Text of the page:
Hooray, the Unemployment Rate hits 3.9%, the lowest in almost 20 years! Too bad it’s not true

By Jack J. Kelly

Are we being told the real truth about the employment rate or  are we being fed fake data designed to make things seem better than what they are?

Today, the mass media and President Trump excitedly applauded the release of the unemployment rate, 3.95, which is the lowest in almost 20 years.

To put the number into perspective, 5% is considered full employment. The reason for 5% is that statistically there will always be a certain amount of people who want to work, but are out of a job for a variety of reasons.

I’m not a mathematician, but since 3.95% is less than 5%, we should be ecstatic, right? Well, on the surface, it looks like great news, but when you dig a little deeper, there are other things to consider which dilute the applause.

Please keep this in mind, this is not a Trump thing, as almost all past Presidents have misrepresented the unemployment figures to make themselves look good. The US is said to have full employment with an unemployment rate of 3.9% percent, down from 9.8 percent in January 2010 (the midst of the financial crisis).

What the media and government are not telling us is that the wage growth is not budging and stubbornly remaining about the same. If more people are working, that should put pressure on companies to pay its employees more money. It’s simple supply and demand. As the supply decreases, it will take more money to entice them to work for you or retain them at your company. Conversely, if more are out of work and looking for jobs, companies could pay less since there are more people to choose from. But it is clear that wage growth is still tepid and doesn’t seem to be accelerating. It’s not logical to have both- greater employment and low wages. The very least is that we would see at least a nominal increase in pay.

What the government does not tell us is about the long-term decline in the labor force participation rate. The labor participation rate is a fancy-schmancy term used for the number of people either employed or actively looking for work.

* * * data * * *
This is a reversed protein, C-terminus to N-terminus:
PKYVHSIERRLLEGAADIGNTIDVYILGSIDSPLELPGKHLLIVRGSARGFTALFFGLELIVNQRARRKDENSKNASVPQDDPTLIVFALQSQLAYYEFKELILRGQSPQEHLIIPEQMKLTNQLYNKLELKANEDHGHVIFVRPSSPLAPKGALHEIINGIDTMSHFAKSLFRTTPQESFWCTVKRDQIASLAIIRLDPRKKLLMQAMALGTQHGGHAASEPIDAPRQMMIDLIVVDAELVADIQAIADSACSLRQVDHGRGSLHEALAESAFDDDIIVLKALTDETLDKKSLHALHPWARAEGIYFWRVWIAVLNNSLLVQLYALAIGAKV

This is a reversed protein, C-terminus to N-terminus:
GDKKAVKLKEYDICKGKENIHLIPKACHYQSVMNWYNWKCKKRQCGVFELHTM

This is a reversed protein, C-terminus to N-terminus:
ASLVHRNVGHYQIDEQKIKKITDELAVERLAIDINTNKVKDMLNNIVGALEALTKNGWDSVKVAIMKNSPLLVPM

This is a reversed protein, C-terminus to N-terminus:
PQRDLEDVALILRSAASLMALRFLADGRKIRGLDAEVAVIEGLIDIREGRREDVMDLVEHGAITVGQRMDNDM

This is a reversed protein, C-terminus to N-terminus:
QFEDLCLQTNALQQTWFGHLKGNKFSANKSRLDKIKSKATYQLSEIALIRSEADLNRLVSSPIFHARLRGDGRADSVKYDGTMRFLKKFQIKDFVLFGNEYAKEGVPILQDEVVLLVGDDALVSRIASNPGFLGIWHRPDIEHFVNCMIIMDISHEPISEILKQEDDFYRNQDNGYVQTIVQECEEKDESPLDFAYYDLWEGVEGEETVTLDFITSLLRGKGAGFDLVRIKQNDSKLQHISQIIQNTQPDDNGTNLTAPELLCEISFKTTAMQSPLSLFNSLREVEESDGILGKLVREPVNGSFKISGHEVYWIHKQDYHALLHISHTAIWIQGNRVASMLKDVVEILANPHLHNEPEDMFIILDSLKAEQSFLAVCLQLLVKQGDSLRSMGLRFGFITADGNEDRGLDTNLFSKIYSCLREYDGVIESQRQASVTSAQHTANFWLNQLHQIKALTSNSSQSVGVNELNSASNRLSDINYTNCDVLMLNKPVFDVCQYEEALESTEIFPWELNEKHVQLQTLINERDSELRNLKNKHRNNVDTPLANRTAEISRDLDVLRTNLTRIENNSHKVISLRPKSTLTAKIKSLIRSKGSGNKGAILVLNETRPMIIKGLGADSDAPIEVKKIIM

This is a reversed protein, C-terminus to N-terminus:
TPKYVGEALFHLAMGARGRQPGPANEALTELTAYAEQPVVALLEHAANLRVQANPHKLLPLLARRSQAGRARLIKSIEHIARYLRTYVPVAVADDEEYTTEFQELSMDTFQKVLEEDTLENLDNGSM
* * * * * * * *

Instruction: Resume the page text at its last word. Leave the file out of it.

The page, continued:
Non-government reports and studies indicate an unusually large number of people have stopped looking for work and dropped out of the labor force at an unprecedented rate. In a bizarre government pretzel logic, if you have not looked for a job in the last four weeks, you are not counted as being unemployed and not considered in the work force. Conveniently, they won’t show up on the unemployment statistics. By not being counted, it looks like the economy is in much better shape than it really is and politicians can take credit for doing such a wonderful job. Interestingly, the US government does not bother to follow people that are out of the work force for more than one year. Poof, they just disappear from view. Estimates place these numbers at about 22 or 23 percent. The labor force participation rate is the lowest in 30 years. A precipitous fall in the participation rate is associated with recession or stagnation, not with an economic recovery.

Also, there does not seem to be any accounting for people who have become perpetual students going from college to graduate school, avoiding finding a job because there may not be jobs for PHD’s in Byzantine Medieval Poetry studies. Experienced professionals over 50 years-old who were forced into a so-called “retirement” are not counted either. Also, a large segment of the population is on some sort of questionable medical disability collecting money, as their work options have dwindled or are nonexistent. The statistics also fail to account for people who are working, but their jobs are far below their experience. These folks are taking McJobs and being paid far less than prior jobs.

Also, it is hard to find data on the number of workers that were displaced by corporations sending jobs to other countries or hiring cheaper labor with foreign workers on various visas.

To be fair- in full disclosure- I am not an economist, nor am I good at math, and my facts could be all wet. After all, I’m just a hack, blog writer and recruiter, so what do I know? If you disagree with my thesis, if nothing else, just look around at your family, friends, kids, people in your community, and listen to anecdotal stories. The feel and mood is that people are not too happy; many older people are out of work (or on their way out), working at a job beneath them, forced into an unwanted retirement, or downright dejected about their future prospects.

Instead of pretending everything is rosy, it would help if the government shared the real data, so that we could actually plan to really help people either find jobs or procure real jobs that are appropriate for their skills and experience.

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